VW's Touareg TDI is good at nearly everything. It's quiet, comfortable and, with its turbodiesel engine, has a cruising range of well over 600 miles. Although lower Touareg trim levels are competitive, the R-Line model we tested had an MSRP higher than diesel variants of the Porsche Cayenne, BMW X5 and Audi Q7.
PerformanceThere's always torque on-demand from the turbodiesel V6, and this keeps things fun. The 8-speed automatic transmission shifts smoothly, but tends to lug the engine more than we like. Shifting into manual mode eliminates this problem.
The 3.0-liter turbodiesel V6 makes 240 horsepower and 406 pound-feet of torque, accelerating to 60 mph in 7.5 seconds. The low-end power is especially pleasing, and it's a smooth runner.
In daily driving situations the brakes feel powerful without being touchy. Pedal feel is medium-firm and progressive throughout its stroke. These are also welcome qualities for off-road situations.
The steering is weighted well for street driving, but slow off-road situations exhibit light steering, which can make it easy to lose track of what the front tires are up to.
The Touareg is easy to pilot over long stretches of road and is an equally adept handler, with more than enough suspension compliance for city driving. The electronic stability control intervenes early.
Power delivery is linear. On mountain roads the 8-speed transmission struggles to find the proper gear at low rpm. By shifting to manual mode we were able to keep it above the 2,000-rpm sweet spot.
The Touareg can tow 7,700 pounds when properly equipped, which is better than many of its less rugged rivals.
There's enough ground clearance, 7.9 inches, to keep us from getting nervous during moderate off-roading. Volkswagen's 4MOTION all-wheel drive is plenty competent for soft-roading.
ComfortThe Touareg got high marks in all comfort-related categories. A good thing, this, because with its 600-mile fuel range, you'll be sitting in the Touareg for long stretches of highway.
Hours of driving caused little-to-no seat-induced fatigue. The driver's seat is firm yet supportive and has good lumbar support. Rear seat head- and legroom is plentiful, even for six-footers.
The standard sport suspension is surprisingly comfortable in everyday situations. Even with 20-inch wheels there's enough tire sidewall to help absorb road imperfections.
Some occasional tire hum along with a slight drone from the diesel engine are the only hints the Touareg is in motion. This interior keeps occupants well isolated from the outside world.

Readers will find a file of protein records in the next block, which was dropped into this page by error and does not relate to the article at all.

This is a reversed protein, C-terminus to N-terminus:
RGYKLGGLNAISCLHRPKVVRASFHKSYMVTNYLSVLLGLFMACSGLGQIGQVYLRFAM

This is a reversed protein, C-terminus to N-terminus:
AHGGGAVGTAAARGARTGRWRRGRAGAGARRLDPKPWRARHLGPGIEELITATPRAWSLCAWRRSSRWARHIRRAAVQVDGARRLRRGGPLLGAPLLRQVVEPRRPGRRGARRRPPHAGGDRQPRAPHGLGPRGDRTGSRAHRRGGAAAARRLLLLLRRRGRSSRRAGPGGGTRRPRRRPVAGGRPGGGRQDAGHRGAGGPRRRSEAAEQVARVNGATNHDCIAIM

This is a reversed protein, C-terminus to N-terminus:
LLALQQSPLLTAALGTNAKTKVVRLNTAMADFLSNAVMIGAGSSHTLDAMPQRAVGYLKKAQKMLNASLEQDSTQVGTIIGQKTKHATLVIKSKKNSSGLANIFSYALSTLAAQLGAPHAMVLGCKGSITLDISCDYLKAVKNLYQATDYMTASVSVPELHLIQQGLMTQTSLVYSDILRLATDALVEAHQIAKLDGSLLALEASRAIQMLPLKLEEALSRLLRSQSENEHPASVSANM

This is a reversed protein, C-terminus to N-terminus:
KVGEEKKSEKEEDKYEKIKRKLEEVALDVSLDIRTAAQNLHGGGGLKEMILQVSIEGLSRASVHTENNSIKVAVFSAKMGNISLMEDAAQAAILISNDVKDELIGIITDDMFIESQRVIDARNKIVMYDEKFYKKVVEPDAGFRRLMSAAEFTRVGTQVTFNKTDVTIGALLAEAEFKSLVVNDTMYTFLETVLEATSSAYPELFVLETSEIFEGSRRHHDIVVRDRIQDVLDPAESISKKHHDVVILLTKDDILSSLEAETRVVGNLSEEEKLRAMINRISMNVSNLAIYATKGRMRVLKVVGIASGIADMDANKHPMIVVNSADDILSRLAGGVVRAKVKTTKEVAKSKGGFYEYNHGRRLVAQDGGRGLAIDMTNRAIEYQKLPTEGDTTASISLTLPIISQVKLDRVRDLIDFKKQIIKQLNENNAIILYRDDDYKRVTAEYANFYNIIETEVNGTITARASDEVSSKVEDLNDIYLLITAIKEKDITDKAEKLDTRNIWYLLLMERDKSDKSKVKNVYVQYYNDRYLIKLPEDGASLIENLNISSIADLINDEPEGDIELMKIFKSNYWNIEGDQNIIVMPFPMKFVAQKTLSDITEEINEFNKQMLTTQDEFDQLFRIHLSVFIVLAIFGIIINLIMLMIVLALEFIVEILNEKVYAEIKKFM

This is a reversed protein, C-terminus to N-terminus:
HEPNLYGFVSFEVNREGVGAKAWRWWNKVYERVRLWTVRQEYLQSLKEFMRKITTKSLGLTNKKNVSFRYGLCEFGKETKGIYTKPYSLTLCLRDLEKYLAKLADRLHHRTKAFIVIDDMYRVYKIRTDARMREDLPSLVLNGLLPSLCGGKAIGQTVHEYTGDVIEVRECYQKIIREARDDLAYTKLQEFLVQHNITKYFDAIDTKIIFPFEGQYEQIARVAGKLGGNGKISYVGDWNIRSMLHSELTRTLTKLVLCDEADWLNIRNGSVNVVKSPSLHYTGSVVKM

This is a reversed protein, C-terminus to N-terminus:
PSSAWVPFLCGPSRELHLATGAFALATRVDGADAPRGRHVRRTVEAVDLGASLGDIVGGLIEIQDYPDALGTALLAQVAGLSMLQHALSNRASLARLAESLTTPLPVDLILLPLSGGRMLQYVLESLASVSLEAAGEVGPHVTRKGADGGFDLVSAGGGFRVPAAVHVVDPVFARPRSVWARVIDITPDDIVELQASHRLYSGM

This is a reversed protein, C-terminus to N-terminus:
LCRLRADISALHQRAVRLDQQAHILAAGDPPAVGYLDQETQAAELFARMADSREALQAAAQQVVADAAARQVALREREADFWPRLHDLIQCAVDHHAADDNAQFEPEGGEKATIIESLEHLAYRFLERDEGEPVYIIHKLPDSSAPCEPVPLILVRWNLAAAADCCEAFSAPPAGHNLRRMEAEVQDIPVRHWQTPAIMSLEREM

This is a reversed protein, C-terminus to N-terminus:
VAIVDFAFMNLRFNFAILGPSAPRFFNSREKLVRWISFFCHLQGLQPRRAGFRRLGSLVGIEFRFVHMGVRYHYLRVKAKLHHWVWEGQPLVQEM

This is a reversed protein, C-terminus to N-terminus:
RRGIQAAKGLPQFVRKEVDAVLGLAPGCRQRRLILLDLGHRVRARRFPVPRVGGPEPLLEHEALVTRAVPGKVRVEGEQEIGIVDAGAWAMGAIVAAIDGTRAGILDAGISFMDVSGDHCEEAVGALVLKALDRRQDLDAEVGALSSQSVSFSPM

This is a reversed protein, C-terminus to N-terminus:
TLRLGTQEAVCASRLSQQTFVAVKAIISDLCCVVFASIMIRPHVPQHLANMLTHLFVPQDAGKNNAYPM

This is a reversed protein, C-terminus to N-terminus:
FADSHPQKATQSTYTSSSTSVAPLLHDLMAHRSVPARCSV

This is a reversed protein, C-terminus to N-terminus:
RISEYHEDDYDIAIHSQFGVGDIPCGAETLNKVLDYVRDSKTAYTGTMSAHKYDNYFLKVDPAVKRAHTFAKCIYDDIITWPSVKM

InteriorInterior space is a strong selling point of the VW. Not only is there commendable room for passengers, but it's relatively easy to get in and out of, too.
Both the driver's seat and the steering wheel offer plenty of adjustment to help you find that just-right driving position. Secondary controls are a combination of easy-to-use buttons and knobs.
Taller passengers will have little trouble climbing in and out of any seating position. The front and rear doors swing wide, helping the cause. But the doors are a bit on the heavy side.
There's a lot of room inside the cabin. No one will complain about a lack of head, leg or elbow room, although second-row passengers get snug with three across. A third row is not available.
Despite its somewhat boxy styling, the Touareg has only average forward visibility. Rearward sightlines benefit from a large back window. A rearview camera is standard equipment.
The cargo area is nice and square, allowing users to maximize capacity. That said, at 32.1 cubic-feet, its dimensions rank only average among competitor SUVs.
ValueThe Touareg is well-built and offers competitive warranties and free maintenance. Fuel economy was as-advertised. But cost is a sticking point. The R-Line we tested had a starting MSRP well above competitors from Porsche, BMW and Audi.
Build Quality (vs. $)
We did not experience any fit and finish issues with the Volkswagen, and the interior is classy and well built.
The Touareg TDI R-Line is considered a premium SUV by VW. It comes with pretty much all the features you'd ever want as standard equipment. The MSRP of our tester was $58,525.
The Lux Touareg TDI model has a $51,945 MSRP. But the R-Line we tested was $58,525. Compare these base-trim diesels: Porsche Cayenne ($57,575), BMW X5 ($57,525) and Audi Q7 ($53,795).
The EPA rates the Touareg TDI at 23 mpg Combined (20 City/29 Highway). We averaged 23 mpg overall, and 26 mpg on the 116-mile Edmunds test loop.
The Touareg's basic warranty is for 3 years/36,000 miles. The powertrain is covered for 10 years/100,000 miles, which is excellent for the class.
Volkswagen Carefree Maintenance pays the tab for scheduled service for 2 years or 24,000 miles, and roadside assistance is free for 3 years/36,000 miles.
Fun To DriveThe Touareg TDI is a great SUV. It's versatile, capable and, to a degree, we consider it to be fun-to-drive.
You can probably imagine just how fun 406 lb-ft of instant torque can be, even in a 5,000-lb SUV. Still, the Touareg TDI is not a true performance SUV. Rather, it's an all-around sport-utility.
The Touareg TDI does most things right, very few wrong. We like what it brings to the table in terms of life on and off the beaten path. Its dual-nature abilities give it more personality.
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